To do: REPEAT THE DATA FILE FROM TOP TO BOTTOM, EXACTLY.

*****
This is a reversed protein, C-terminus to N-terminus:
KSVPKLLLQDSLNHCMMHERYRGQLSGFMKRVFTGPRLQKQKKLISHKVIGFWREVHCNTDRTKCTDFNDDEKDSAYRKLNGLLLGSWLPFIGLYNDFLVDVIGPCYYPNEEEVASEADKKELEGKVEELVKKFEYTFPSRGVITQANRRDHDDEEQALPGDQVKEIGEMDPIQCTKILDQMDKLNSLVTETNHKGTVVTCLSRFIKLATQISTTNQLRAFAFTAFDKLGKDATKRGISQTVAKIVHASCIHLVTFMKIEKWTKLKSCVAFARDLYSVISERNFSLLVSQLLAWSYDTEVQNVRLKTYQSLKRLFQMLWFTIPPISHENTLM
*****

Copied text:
This is a reversed protein, C-terminus to N-terminus:
KSVPKLLLQDSLNHCMMHERYRGQLSGFMKRVFTGPRLQKQKKLISHKVIGFWREVHCNTDRTKCTDFNDDEKDSAYRKLNGLLLGSWLPFIGLYNDFLVDVIGPCYYPNEEEVASEADKKELEGKVEELVKKFEYTFPSRGVITQANRRDHDDEEQALPGDQVKEIGEMDPIQCTKILDQMDKLNSLVTETNHKGTVVTCLSRFIKLATQISTTNQLRAFAFTAFDKLGKDATKRGISQTVAKIVHASCIHLVTFMKIEKWTKLKSCVAFARDLYSVISERNFSLLVSQLLAWSYDTEVQNVRLKTYQSLKRLFQMLWFTIPPISHENTLM